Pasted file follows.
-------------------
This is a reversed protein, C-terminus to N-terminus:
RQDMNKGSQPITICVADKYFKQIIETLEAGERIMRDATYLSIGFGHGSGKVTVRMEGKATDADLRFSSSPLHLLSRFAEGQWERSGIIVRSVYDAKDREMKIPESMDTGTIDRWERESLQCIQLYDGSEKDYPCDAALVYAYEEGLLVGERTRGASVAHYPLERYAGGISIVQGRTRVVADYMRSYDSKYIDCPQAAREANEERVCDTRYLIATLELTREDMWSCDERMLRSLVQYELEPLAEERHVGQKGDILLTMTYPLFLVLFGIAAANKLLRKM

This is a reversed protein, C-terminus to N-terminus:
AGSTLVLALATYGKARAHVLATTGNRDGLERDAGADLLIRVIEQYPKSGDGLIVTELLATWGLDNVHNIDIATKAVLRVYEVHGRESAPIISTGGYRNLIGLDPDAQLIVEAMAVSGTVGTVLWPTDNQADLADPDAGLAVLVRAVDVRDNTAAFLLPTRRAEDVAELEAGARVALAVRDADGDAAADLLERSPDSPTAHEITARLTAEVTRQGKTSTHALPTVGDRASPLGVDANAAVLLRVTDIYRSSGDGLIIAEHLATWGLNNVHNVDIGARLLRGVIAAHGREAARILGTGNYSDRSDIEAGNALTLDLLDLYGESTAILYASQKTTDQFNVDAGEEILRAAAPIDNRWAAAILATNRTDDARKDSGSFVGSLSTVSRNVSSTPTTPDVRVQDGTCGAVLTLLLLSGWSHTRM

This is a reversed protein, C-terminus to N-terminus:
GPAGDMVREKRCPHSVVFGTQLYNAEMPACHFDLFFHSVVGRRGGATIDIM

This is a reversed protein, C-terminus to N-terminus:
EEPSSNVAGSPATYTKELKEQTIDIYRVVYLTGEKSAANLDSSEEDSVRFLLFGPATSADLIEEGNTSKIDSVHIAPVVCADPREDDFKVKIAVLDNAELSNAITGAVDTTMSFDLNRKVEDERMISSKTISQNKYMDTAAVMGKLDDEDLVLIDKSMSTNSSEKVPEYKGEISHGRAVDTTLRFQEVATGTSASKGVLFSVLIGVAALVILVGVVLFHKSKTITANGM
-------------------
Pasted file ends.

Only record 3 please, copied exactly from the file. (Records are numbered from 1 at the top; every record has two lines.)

This is a reversed protein, C-terminus to N-terminus:
GPAGDMVREKRCPHSVVFGTQLYNAEMPACHFDLFFHSVVGRRGGATIDIM